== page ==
An all-wave rectifier 217 receives an AC power supply, and an inverter 218 of a determined threshold level receives thus rectified power supply and supplies an output signal to an interruption port INT of the control unit 200.
FIG. 3 shows the waveforms of the output voltage (a) from the all-wave rectifier 217 and of the output voltage (b) from the inverter 218. As will be apparent from these charts, at the zero-crossing points of the voltage (a), the inverter 218 releases the output voltages (b) which will hereinafter be called zero-cross signals.
A peak value detecting circuit 220 receives the output voltage (a) from the all-wave rectifier 217 and detects the peak value of said voltage. In case said voltage is of a distortion-free sinusoidal form, said peak value can be regarded as a mean or effective value of said voltage. The detected peak voltage is supplied to an analog-to-digital converting port A/D of the control unit 200. The control unit 200 reads said input signal at a determined timing and convert it into an 8-bit digital signal as shown in Tab.1, which is represented in hexadecimal numbers. The detected peak value is reset by an output signal from a RESET port of the control unit 200.
The control unit 200 executes the sequence control of various parts of the copier in response to the input signals to the input ports I1-I6, interruption port INT and analog-to-digital converting port A/D and according to control programs stored in a read-only memory (ROM) incorporated in the microcomputer.
TABLE 1______________________________________Input Upper Lower Input Upper Lowervoltage digit digit voltage digit digit______________________________________80.0 1 0 96.0 5 080.5 1 2 96.5 5 281.0 1 4 97.0 5 481.5 1 6 97.5 5 682.0 1 8 98.0 5 882.5 1 A 98.5 5 A83.0 1 C 99.0 5 C83.5 1 E 99.5 5 E84.0 2 0 100.0 6 084.5 2 2 100.5 6 285.0 2 4 101.0 6 485.5 2 6 101.5 6 686.0 2 8 102.0 6 886.5 2 A 102.5 6 A87.0 2 C 103.0 6 C87.5 2 E 103.5 6 E88.0 3 0 104.0 7 088.5 3 2 104.5 7 289.0 3 4 105.0 7 489.5 3 6 105.5 7 690.0 3 8 106.0 7 890.5 3 A 106.5 7 A91.0 3 C 107.0 7 C91.5 3 E 107.5 7 E92.0 4 0 108.0 8 092.5 4 2 108.5 8 293.0 4 4 109.0 8 493.5 4 6 109.5 8 694.0 4 8 110.0 8 894.5 4 A 110.5 8 A95.0 4 C 111.0 8 C95.5 4 E 111.5 8 E112.0 9 0 126.0 C 8112.5 9 2 126.5 C A113.0 9 4 127.0 C C113.5 9 6 127.5 C E114.0 9 8 128.0 D 0114.5 9 A 128.5 D 2115.0 9 C 129.0 D 4115.5 9 E 129.5 D 6116.0 A 0 130.0 D 8116.5 A 2 130.5 D A117.0 A 4 131.0 D C117.5 A 6 131.5 D E118.0 A 8 132.0 E 0118.5 A A 132.5 E 2119.0 A C 133.0 E 4119.5 A E 133.5 E 6120.0 B 0 134.0 E 8120.5 B 2 134.5 E A121.0 B 4 135.0 E C121.5 B 6 135.5 E E122.0 B 8 136.0 F 0122.5 B A 136.5 F 2123.0 B C 137.0 F 4123.5 B E 137.5 F 6124.0 C 0 138.0 F 8124.5 C 2 138.5 F A125.0 C 4 139.0 F C125.5 C 6 139.5 F E______________________________________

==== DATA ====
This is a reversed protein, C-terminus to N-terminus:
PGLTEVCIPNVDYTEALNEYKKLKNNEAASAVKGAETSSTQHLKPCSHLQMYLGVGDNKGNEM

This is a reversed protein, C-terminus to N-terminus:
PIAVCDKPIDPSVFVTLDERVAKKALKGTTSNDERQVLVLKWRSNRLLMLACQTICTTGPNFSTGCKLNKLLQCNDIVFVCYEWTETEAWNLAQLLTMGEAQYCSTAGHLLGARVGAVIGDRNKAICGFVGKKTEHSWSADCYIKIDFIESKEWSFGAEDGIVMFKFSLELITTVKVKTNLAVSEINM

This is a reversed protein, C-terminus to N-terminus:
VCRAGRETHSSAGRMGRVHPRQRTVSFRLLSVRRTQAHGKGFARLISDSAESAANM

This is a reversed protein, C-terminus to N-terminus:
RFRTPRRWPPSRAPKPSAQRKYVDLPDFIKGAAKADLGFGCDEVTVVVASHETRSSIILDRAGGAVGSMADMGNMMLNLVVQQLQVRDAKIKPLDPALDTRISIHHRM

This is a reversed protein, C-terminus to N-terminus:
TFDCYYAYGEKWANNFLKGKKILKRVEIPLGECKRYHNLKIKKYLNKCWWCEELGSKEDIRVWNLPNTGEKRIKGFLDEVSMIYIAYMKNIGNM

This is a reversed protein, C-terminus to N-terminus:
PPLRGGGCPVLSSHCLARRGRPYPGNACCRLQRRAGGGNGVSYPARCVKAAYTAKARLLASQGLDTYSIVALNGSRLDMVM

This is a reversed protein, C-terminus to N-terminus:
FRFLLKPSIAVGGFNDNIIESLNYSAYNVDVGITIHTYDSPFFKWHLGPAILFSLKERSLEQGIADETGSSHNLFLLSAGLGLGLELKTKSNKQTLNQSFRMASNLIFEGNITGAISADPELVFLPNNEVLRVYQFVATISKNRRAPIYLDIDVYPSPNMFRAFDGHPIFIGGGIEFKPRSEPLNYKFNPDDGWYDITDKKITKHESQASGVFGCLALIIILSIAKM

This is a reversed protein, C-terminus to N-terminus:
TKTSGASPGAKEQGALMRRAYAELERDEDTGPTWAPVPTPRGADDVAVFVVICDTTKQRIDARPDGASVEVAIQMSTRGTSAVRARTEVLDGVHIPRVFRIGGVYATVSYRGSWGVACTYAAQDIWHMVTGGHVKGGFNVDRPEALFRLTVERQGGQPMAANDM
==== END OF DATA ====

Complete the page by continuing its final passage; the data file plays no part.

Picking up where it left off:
FIG. 4 is a detailed circuit diagram of the halogen lamp lighting circuit 209 shown in FIG. 2, wherein provided are a photocoupler 301, a rectifier 302 for all-wave rectification of AC power supply, a halogen lamp 5, and transistors Tr1, Tr2.
The transistor Tr1 receives, at the base thereof, the output signal of the output port 02 of the control unit 200 and is turned on and off according to the output level of said port 02. When said transistor Tr1 is turned off in this circuit, the light-emitting element of the photocoupler 301 is not energized, so that the photoreceptor thereof is also turned off. Consequently the transistor Tr2 is turned off, whereby the rectifier 302 does not supply power to the halogen lamp 5. On the other hand, when the transistor Tr1 is turned on, said lightemitting element emits light to generate a signal from the photoreceptor, whereby the transistor Tr2 is turned on to enable power supply to the halogen lamp 5.
In this manner the power supply to the halogen lamp 5 is controlled according to the output level of the output port 02 of the control unit 200.
In the present embodiment the amount of light emission is maintained at a determined value by controlling the period of power supply to the halogen lamp 5 with an internal timer according to the variation of the power supply voltage. A similar effect can also be obtained by means of an external timer instead of said internal timer.
Now there will be given a detailed explanation on the stabilization of the light source.
As explained in the foregoing, said stabilization is achieved by a digital control according to the present invention. The control circuit shown in FIG. 2 receives a commercial power supply, for example a 100 V AC power supply of 50 Hz or 60 Hz, and performs the phase control of the power supplied to the halogen lamp 5 in such a manner that the effective output voltage to said lamp becomes equal to 75 V.